36. 36. Spencer PS, Vandemaele K, Richer M, Palmer VS, Chungong S, Anker M, et al. Nodding syndrome in Mundri county, South Sudan: environmental, nutritional and infectious factors. Afr Hlth Sci. 2013; 13:183–204.
  37. 37. Tumwine JK, Vandemaele K, Chungong S., Richer M, Anker M, Ayana Y, et al. Clinical and epidemiologic characteristics of nodding syndrome in Mundri County, southern Sudan. Afr Hlth Sci. 2012; 12:242–248.
  38. 38. Johnson TP, Tyagi R, Lee PR, Lee MH, Johnson KR, Kowalak J, et al. Nodding syndrome may be an autoimmune reaction to the parasitic worm Onchocerca volvulus. Sci Transl Med. 2017; 9(377): eaaf6953.
  39. 39. Spencer PS, Schmutzhard E, Winkler AS. Nodding Syndrome in the spotlight—Placing recent findings in perspective. Trends Parasitol. 2017; 33:4 90–92.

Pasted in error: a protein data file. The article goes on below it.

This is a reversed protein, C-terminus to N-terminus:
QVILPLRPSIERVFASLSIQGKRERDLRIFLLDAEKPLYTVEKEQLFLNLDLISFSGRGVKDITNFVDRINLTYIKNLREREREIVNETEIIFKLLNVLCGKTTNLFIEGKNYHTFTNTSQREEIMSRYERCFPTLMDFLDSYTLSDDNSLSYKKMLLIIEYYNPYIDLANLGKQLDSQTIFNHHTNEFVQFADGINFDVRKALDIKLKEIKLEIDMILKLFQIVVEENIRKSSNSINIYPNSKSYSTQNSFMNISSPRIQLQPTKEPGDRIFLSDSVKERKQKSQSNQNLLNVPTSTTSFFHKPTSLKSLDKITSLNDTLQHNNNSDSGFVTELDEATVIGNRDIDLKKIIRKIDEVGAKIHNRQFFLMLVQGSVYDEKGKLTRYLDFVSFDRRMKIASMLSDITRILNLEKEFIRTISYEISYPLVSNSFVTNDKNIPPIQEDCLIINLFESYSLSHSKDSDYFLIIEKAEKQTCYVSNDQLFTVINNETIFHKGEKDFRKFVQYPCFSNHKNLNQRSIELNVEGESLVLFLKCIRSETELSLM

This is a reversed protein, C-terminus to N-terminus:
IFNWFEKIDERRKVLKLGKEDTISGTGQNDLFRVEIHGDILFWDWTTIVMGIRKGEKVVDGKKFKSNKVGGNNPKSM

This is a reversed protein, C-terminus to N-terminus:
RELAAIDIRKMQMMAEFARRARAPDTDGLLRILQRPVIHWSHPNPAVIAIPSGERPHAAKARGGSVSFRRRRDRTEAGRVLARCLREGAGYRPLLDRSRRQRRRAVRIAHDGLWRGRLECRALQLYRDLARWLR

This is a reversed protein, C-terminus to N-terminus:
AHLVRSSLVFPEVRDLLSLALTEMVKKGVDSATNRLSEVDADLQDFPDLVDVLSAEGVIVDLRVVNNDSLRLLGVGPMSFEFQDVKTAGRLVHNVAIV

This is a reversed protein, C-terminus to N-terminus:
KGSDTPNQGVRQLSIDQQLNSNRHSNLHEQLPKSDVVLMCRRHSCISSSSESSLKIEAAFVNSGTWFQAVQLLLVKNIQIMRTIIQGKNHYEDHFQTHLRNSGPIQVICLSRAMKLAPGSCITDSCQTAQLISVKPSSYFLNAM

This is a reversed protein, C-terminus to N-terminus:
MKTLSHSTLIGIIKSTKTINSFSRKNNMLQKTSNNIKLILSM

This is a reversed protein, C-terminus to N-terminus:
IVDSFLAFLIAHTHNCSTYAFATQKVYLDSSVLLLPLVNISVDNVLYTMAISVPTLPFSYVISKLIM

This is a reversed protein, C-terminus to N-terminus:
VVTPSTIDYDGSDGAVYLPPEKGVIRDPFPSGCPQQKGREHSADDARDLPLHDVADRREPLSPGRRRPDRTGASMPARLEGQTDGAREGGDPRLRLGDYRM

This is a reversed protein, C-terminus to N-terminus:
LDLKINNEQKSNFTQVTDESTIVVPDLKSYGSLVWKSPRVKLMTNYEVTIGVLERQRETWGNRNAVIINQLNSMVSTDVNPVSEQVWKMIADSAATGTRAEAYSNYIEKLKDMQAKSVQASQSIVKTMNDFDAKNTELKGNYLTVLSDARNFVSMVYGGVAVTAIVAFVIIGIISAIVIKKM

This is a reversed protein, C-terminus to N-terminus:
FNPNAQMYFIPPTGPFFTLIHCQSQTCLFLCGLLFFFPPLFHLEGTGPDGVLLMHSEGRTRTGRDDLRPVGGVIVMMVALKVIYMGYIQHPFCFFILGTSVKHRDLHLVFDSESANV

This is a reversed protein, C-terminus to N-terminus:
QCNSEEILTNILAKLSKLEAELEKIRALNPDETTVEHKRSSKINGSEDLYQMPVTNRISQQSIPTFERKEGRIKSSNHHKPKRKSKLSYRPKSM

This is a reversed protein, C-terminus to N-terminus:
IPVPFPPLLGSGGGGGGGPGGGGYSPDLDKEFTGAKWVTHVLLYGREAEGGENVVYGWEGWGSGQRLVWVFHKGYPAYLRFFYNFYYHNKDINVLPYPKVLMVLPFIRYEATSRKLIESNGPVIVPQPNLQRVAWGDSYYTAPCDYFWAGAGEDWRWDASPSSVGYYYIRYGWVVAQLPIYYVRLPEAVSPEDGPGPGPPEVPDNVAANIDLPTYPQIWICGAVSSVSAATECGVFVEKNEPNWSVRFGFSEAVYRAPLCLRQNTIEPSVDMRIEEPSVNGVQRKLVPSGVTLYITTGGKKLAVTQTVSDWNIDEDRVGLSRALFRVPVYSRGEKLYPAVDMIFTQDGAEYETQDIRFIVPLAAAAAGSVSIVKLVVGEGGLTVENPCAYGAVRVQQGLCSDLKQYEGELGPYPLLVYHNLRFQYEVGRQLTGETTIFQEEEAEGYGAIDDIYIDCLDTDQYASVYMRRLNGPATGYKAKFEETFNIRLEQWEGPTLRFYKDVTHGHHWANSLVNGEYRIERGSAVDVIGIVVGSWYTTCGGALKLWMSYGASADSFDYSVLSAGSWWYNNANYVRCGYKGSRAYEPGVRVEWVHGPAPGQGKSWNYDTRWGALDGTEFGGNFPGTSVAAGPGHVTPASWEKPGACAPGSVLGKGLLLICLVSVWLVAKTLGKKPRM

40. 40. Spencer PS, Mazumder R, Palmer VS, Lasarev MR, Stadnik RC, King P, et al. Environmental, dietary and case-control study of Nodding Syndrome in Uganda: A post-measles brain disorder triggered by malnutrition? J Neurol Sci. 2016; 369:191–203. pmid:27653888
  41. 41. Mazumder R, Tabu K, Engel J Jr, Kitara D, Spencer PS, Olum S et al. Electroclinical features of Nodding syndrome. Submitted to Amer Epil Soc. Annual Meeting Nov 30-Dec 4, 2018; New Orleans, LA.
  42. 42. Pollanen M, Onzivua S, Robertson J, McKeever PM, Kitara D, Wong A. Nodding syndrome in Uganda: histologic evidence for a novel frontotemporal degeneration tauopathy. Submitted for publication.